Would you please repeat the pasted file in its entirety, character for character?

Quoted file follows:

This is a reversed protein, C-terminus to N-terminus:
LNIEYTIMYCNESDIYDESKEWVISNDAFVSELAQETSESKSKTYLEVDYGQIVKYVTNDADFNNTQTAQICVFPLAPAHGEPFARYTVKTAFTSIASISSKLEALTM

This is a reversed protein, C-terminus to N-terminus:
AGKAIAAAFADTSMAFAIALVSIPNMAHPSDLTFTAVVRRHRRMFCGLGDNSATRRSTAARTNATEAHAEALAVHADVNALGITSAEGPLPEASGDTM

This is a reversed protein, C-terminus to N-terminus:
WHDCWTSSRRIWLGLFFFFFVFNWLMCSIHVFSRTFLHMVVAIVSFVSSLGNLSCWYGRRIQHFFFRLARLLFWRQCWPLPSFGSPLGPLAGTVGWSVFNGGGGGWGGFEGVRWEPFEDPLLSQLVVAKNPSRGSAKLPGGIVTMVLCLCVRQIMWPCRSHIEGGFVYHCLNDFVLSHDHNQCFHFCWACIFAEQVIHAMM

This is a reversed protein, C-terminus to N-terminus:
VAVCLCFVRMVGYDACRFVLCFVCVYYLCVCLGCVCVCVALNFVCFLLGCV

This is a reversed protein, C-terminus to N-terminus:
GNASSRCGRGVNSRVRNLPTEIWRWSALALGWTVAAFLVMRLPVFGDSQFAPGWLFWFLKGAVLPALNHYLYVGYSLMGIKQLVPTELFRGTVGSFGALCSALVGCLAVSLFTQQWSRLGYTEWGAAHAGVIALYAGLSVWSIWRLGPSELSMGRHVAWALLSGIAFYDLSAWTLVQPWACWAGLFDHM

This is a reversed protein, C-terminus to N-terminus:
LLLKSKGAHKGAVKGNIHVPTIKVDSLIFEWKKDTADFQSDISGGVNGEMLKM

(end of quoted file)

This is a reversed protein, C-terminus to N-terminus:
LNIEYTIMYCNESDIYDESKEWVISNDAFVSELAQETSESKSKTYLEVDYGQIVKYVTNDADFNNTQTAQICVFPLAPAHGEPFARYTVKTAFTSIASISSKLEALTM

This is a reversed protein, C-terminus to N-terminus:
AGKAIAAAFADTSMAFAIALVSIPNMAHPSDLTFTAVVRRHRRMFCGLGDNSATRRSTAARTNATEAHAEALAVHADVNALGITSAEGPLPEASGDTM

This is a reversed protein, C-terminus to N-terminus:
WHDCWTSSRRIWLGLFFFFFVFNWLMCSIHVFSRTFLHMVVAIVSFVSSLGNLSCWYGRRIQHFFFRLARLLFWRQCWPLPSFGSPLGPLAGTVGWSVFNGGGGGWGGFEGVRWEPFEDPLLSQLVVAKNPSRGSAKLPGGIVTMVLCLCVRQIMWPCRSHIEGGFVYHCLNDFVLSHDHNQCFHFCWACIFAEQVIHAMM

This is a reversed protein, C-terminus to N-terminus:
VAVCLCFVRMVGYDACRFVLCFVCVYYLCVCLGCVCVCVALNFVCFLLGCV

This is a reversed protein, C-terminus to N-terminus:
GNASSRCGRGVNSRVRNLPTEIWRWSALALGWTVAAFLVMRLPVFGDSQFAPGWLFWFLKGAVLPALNHYLYVGYSLMGIKQLVPTELFRGTVGSFGALCSALVGCLAVSLFTQQWSRLGYTEWGAAHAGVIALYAGLSVWSIWRLGPSELSMGRHVAWALLSGIAFYDLSAWTLVQPWACWAGLFDHM

This is a reversed protein, C-terminus to N-terminus:
LLLKSKGAHKGAVKGNIHVPTIKVDSLIFEWKKDTADFQSDISGGVNGEMLKM